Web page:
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Olympia is Washington's Capitol City

overcast 68 °F

(Thursday) Since being in Seattle and near the Capitol of Washington State I felt a desire to drive down to see Olympia. An 1 1/2 hour drive through heavy traffic on I-5, I found the charming city of Olympia (Pop. 50K). The docent in the capitol tour was asked, "Why was Olympia chosen as the site of the State Capitol?" She explained that prior to statehood in 1889 Washington territory was very thinly populated. Olympia had the most people at the time and Seattle was just a small fishing and logging village. A generous citizen donated 10 acres of land on which to build the territorial capitol. The first settlers arrived in the 1840's and the settlement became the site of the US Customhouse in the Northwest. Fast-forward to 1896 when gold was discovered in the Yukon, Seattle exploded in population and commerce as I explained in a previous blog.

Washington's Old State Capitol building, built in 1892, first served as a courthouse. Then in 1903 it became the Capitol, later burned like many capitol buildings of that period. The present stone building was completed in 1928. The attractive site consists of the Capitol centered and flanked by separate Georgian-style buildings on 4 sides. These buildings hold the Supreme Court chambers, and legislative office buildings. The grounds were designed by famed landscape architect, Frederick Olmstead and include imposing monuments, memorials, and a replica of Rome's Tivoli fountain. A New York architectural firm was chosen for the design of the buildings. Louis Tiffany contracted for the chandeliers, both in the rotunda and in the legislative chambers, Senate and House and the massive bronze entrance door sets. The 6 doors, weighing 1 ton each are of cast bronze with panels in bias relief depicting Washington State's commerce; ship building, fishing, timbering, agriculture, mining, railroads, etc. The exterior was built of Washington sandstone with the 287' tall masonry dome, one of the largest in the world. The choice of building materials presents a modern day dilemma for the state. Over the years the exterior has become dirty from airborne pollutants. Last year the Supreme Court building was cleaned by pressure washing and the sandstone and concrete, both being porous were damaged in the process. Another method is under study before they can proceed with the much-needed cleaning of the buildings' exteriors.

The inside, however, is beautiful. Walls and floors are covered in Alaskan marble thorough-out. The Senate and House chambers have German marble decor and the Governor's Reception Room is covered with French marble. The Reception Room is the most elegant room and is used for formal entertaining of visiting dignitaries and the Governor's press conferences. The Capitol building, while lacking the splendor of other capitols, reflects the conservatism of the period in which it was built. The land was early in development as a State. With today's booming population and rich resources, both intellectual and natural, the Capitol building would be much different.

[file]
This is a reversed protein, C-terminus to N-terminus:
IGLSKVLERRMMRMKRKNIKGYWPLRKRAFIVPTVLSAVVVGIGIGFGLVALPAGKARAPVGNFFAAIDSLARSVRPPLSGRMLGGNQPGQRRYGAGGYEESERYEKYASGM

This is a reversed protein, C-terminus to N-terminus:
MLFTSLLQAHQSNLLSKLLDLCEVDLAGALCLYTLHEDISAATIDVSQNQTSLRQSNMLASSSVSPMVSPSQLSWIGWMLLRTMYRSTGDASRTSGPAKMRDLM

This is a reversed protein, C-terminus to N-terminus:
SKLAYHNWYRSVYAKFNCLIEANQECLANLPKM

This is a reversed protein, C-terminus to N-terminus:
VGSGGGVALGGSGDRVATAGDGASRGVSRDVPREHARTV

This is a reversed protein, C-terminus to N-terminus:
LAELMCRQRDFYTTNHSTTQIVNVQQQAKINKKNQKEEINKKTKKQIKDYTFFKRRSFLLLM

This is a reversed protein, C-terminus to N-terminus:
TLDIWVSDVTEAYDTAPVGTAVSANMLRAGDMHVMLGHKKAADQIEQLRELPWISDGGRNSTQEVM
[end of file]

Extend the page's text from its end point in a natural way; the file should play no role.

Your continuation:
After leaving Olympia my next stop was Tacoma, which is situated south of Seattle and north of Olympia. A city of 200K pop., it bustles with activity. The Seattle-Tacoma Seaport Alliance boasts the 3rd largest container seaport in the US. Giant sea-going container ships are seen at the maze of wharves in the harbor. In times past, the city was chosen as the terminus of the Northern Pacific Railroad when the transcontinental railroad was completed in 1887. With it came hordes of people seeking to settle here. Nearby copper mining and smelters to process the ore were built in Tacoma, adding to the prosperity. Today, Seattle and Tacoma, while 30 miles apart actually flow together along the coast.

The Washington State Museum is located in the Union Station Complex. a restored 1911 railway station built by the Great Northern, Northern Pacific, and Union Pacific railways. It is a magnificent Beaux Arts-style building of huge proportions. The center portion now houses offices of the Washington State Supreme Court. The museum gives a comprehensive overview of the State's history and natural resources. Numerous vignettes depict early settlers with covered wagons, the fishing industry, building of railroads, lifestyles and cultures of the people, Native American peoples, etc. There was a large display on the Columbia River and its influence on the State's history. The contributions of agriculture with its wheat land, its apple-growing region, and vineyards and wine production were showcased. Logging the forests with the timber camps and sawmills were another feature. Also featured, is the State's largest model train display in a 1950's setting. Just magnificent! Of all the State Museums I have visited so far, this one ranks among the top. I am glad I stopped.

More to come in my ongoing visit of Seattle................

Posted by dixter 06:01 Archived in USA Tagged and museum state capitol visits

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